On 9 September 2014, Mr Messenger was crushed by the excavator that he was operating in the course of his employment. Unfortunately, he never regained consciousness and died within a few minutes.
Mr Messenger’s dependents were paid a lump sum death benefit pursuant to section 25 of the Act and funeral expenses under section 26.
In 2015, the Estate lodged a claim under section 66 seeking permanent impairment compensation for Mr Messenger’s injuries.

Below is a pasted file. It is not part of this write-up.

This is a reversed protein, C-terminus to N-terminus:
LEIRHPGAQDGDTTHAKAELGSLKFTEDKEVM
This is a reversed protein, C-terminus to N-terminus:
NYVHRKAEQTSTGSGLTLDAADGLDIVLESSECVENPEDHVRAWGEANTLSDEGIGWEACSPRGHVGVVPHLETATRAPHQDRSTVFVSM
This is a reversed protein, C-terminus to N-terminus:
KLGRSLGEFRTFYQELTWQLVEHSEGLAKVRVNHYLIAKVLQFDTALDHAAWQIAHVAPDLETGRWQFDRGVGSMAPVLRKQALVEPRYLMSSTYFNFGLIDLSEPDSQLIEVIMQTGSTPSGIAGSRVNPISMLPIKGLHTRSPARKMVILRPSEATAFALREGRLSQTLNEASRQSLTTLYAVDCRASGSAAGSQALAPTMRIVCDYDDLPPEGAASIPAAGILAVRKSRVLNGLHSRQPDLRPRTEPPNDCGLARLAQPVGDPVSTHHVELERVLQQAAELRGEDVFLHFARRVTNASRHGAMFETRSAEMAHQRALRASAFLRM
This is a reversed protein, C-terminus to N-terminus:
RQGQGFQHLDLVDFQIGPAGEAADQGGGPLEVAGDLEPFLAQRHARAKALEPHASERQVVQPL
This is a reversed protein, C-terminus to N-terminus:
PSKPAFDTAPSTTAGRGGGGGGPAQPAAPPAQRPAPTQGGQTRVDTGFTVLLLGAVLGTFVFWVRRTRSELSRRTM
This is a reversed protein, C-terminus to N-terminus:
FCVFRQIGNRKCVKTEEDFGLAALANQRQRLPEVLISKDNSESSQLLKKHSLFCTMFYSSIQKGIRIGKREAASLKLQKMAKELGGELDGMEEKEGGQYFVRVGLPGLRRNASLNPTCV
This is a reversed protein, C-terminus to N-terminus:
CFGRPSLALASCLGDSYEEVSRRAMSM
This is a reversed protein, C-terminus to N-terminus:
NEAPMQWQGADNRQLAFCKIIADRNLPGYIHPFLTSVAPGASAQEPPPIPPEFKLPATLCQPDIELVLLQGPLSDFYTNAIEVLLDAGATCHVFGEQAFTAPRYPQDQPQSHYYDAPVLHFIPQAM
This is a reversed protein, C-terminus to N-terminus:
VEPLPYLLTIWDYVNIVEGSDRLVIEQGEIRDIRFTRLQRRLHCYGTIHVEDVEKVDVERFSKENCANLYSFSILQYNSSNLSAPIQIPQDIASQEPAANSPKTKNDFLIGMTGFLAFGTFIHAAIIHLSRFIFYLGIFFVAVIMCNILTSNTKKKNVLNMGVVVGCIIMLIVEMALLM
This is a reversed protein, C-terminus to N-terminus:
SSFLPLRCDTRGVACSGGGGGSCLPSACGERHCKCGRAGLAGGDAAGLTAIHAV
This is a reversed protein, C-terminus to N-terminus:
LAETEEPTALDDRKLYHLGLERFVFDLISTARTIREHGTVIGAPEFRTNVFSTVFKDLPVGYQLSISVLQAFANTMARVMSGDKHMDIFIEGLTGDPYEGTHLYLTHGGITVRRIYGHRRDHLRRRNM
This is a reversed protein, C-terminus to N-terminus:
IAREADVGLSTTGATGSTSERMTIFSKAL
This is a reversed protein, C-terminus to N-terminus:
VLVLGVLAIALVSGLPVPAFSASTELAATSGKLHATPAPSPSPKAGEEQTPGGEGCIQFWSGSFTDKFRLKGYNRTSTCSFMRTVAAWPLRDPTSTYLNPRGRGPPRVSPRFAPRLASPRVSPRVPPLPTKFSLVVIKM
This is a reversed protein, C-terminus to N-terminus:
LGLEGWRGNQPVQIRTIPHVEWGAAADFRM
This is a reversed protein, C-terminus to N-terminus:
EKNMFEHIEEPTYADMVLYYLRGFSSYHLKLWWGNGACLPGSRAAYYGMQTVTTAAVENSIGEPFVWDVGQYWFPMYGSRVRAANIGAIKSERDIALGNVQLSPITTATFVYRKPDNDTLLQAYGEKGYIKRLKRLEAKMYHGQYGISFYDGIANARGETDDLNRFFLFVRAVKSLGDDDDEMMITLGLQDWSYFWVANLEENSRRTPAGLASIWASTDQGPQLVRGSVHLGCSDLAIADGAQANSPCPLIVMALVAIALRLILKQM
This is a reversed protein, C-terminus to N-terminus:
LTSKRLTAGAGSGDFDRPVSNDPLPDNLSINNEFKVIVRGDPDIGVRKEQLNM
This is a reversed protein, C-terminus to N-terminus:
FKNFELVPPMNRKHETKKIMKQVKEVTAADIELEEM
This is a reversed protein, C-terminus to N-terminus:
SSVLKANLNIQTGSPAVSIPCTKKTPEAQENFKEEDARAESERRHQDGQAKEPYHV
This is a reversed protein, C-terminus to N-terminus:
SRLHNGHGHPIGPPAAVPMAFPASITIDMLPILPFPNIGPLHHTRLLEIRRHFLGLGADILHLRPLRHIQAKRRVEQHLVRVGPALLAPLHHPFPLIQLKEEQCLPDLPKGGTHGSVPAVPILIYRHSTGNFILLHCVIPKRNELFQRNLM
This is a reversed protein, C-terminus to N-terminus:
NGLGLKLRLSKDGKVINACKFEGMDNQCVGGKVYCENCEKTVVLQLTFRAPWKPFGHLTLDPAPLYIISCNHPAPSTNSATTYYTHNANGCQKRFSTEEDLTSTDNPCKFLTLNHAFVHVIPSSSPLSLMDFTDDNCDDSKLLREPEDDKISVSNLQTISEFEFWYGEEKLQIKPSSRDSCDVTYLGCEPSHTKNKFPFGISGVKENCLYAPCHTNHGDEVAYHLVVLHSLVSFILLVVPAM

The matter was referred to an Approved Medical Specialist (AMS) who initially assessed 100% permanent impairment. However, the decision was reconsidered at the request of the employer and the AMS concluded that the injuries suffered by Mr Messenger were not permanent because death was inevitable within a short time frame after the injury. The AMS therefore re-assessed 0% permanent impairment.
In 2017, the Estate lodged an appeal against the decision of the AMS. The Medical Appeal Panel (MAP) found that Mr Messenger’s injuries would likely have been with him for the rest of his life and a further certificate was issued assessing the degree of impairment at 100%.